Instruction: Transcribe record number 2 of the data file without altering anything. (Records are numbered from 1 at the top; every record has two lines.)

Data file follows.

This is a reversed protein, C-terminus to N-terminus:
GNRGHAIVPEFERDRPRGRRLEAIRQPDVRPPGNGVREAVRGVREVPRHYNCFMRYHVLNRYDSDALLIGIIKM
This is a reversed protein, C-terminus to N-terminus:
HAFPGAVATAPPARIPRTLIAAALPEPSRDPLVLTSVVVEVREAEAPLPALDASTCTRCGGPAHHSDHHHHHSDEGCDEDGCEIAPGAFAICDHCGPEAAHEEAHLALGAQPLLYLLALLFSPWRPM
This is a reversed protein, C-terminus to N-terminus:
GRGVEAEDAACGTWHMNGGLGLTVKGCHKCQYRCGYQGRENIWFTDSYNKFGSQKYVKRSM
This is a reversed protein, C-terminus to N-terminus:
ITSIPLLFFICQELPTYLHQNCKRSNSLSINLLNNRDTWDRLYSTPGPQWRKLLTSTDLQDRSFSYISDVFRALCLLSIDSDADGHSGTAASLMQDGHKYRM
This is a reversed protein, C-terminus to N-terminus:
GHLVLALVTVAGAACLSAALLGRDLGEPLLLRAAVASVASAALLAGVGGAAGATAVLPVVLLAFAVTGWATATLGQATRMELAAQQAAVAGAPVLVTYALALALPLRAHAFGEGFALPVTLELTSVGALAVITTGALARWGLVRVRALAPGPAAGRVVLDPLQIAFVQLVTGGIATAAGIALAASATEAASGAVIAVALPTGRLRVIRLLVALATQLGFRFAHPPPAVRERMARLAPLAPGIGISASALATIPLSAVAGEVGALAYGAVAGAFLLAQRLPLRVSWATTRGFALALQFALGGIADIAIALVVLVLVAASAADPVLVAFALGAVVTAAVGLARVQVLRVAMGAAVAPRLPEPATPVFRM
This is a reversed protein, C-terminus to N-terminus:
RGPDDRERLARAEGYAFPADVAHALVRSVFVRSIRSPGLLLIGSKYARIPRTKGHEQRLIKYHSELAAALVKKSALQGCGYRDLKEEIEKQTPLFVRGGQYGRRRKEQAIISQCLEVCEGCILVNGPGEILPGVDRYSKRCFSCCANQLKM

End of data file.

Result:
This is a reversed protein, C-terminus to N-terminus:
HAFPGAVATAPPARIPRTLIAAALPEPSRDPLVLTSVVVEVREAEAPLPALDASTCTRCGGPAHHSDHHHHHSDEGCDEDGCEIAPGAFAICDHCGPEAAHEEAHLALGAQPLLYLLALLFSPWRPM